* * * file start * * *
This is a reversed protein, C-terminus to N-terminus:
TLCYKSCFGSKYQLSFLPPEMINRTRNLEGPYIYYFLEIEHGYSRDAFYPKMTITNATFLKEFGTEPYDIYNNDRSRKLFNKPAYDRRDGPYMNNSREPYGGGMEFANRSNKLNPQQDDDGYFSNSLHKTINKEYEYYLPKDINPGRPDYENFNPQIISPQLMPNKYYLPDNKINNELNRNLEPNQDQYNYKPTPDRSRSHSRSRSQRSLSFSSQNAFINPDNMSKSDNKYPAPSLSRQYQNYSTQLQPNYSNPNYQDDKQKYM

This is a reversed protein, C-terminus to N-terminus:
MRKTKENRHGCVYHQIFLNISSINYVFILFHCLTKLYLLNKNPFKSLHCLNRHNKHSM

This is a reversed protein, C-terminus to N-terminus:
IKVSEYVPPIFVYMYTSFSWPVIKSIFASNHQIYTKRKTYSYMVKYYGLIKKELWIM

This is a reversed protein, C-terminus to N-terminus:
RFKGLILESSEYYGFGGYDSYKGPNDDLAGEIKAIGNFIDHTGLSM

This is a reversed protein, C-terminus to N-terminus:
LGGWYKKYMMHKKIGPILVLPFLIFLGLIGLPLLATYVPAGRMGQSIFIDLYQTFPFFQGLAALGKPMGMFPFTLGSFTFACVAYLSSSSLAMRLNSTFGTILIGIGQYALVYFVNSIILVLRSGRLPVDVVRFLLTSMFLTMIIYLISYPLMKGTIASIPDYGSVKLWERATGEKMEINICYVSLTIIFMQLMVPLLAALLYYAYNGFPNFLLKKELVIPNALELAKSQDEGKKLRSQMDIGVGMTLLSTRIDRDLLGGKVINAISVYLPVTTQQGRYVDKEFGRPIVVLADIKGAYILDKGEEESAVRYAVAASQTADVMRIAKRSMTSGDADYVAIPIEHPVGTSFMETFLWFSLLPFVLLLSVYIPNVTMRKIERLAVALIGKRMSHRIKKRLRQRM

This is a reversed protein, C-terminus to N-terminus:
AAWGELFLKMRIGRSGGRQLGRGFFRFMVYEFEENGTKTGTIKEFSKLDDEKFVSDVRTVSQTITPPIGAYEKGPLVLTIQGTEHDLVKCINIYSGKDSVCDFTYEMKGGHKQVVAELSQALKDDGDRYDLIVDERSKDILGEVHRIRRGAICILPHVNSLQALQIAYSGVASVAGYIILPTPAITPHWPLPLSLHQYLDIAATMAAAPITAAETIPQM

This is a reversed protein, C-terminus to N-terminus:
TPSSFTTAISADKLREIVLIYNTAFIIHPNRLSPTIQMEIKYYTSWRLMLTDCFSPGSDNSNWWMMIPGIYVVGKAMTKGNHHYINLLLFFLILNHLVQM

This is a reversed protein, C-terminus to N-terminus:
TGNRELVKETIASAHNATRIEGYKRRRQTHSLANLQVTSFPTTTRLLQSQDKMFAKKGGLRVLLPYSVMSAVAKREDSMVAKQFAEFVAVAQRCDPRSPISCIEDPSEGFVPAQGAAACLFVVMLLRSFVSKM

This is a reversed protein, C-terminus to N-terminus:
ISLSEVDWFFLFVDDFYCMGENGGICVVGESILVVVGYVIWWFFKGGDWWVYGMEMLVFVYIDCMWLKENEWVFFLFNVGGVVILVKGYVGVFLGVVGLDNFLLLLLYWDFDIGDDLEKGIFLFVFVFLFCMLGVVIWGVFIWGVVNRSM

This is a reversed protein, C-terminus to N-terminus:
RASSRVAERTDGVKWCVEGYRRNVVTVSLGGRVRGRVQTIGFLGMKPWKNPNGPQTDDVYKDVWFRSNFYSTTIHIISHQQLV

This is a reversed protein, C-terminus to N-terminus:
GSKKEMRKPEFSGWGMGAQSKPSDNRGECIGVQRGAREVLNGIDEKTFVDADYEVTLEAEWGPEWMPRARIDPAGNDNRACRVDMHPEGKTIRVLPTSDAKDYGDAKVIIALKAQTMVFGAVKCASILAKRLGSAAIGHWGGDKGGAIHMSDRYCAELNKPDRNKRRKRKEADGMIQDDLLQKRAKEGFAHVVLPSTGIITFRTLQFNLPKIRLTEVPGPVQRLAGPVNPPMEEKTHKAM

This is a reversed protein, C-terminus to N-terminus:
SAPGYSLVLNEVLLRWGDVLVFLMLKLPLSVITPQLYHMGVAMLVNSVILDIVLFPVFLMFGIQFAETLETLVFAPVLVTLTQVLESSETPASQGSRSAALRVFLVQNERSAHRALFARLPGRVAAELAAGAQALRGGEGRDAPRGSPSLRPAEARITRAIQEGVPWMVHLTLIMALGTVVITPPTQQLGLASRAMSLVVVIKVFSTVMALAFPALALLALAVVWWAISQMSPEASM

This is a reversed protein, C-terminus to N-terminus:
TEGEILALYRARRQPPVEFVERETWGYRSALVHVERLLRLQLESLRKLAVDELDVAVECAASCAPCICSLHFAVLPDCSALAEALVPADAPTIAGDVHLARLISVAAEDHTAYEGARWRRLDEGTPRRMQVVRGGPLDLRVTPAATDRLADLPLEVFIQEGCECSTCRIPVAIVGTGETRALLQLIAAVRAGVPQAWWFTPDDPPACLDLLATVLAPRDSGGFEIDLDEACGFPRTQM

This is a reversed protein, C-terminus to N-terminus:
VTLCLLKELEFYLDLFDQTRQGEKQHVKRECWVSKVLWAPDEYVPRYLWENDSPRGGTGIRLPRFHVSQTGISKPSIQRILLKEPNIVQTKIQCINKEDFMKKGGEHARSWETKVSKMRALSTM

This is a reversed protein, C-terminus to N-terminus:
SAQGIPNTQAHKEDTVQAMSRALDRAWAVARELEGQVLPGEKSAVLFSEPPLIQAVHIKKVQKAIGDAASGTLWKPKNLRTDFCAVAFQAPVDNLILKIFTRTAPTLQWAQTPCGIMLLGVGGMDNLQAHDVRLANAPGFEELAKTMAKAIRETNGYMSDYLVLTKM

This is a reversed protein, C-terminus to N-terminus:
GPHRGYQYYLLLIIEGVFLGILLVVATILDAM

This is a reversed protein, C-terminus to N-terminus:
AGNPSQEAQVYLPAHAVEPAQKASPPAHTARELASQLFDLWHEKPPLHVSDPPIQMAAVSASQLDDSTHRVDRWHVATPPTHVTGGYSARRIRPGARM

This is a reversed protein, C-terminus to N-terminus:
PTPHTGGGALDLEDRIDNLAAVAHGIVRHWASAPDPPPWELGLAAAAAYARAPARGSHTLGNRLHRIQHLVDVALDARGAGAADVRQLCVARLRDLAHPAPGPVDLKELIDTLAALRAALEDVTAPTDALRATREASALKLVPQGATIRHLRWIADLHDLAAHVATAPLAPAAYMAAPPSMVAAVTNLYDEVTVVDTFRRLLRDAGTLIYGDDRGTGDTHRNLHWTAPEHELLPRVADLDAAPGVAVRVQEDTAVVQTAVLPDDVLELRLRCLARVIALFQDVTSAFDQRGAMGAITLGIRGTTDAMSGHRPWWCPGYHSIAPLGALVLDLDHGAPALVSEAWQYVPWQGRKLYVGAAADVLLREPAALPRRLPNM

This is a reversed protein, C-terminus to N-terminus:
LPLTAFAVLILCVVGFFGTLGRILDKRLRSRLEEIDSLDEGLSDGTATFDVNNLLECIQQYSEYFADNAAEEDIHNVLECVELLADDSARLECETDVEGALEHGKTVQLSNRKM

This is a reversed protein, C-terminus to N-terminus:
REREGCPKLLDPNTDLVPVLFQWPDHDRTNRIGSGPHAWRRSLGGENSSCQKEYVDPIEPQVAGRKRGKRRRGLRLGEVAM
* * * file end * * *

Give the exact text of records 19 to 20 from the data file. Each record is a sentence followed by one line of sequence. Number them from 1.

This is a reversed protein, C-terminus to N-terminus:
LPLTAFAVLILCVVGFFGTLGRILDKRLRSRLEEIDSLDEGLSDGTATFDVNNLLECIQQYSEYFADNAAEEDIHNVLECVELLADDSARLECETDVEGALEHGKTVQLSNRKM

This is a reversed protein, C-terminus to N-terminus:
REREGCPKLLDPNTDLVPVLFQWPDHDRTNRIGSGPHAWRRSLGGENSSCQKEYVDPIEPQVAGRKRGKRRRGLRLGEVAM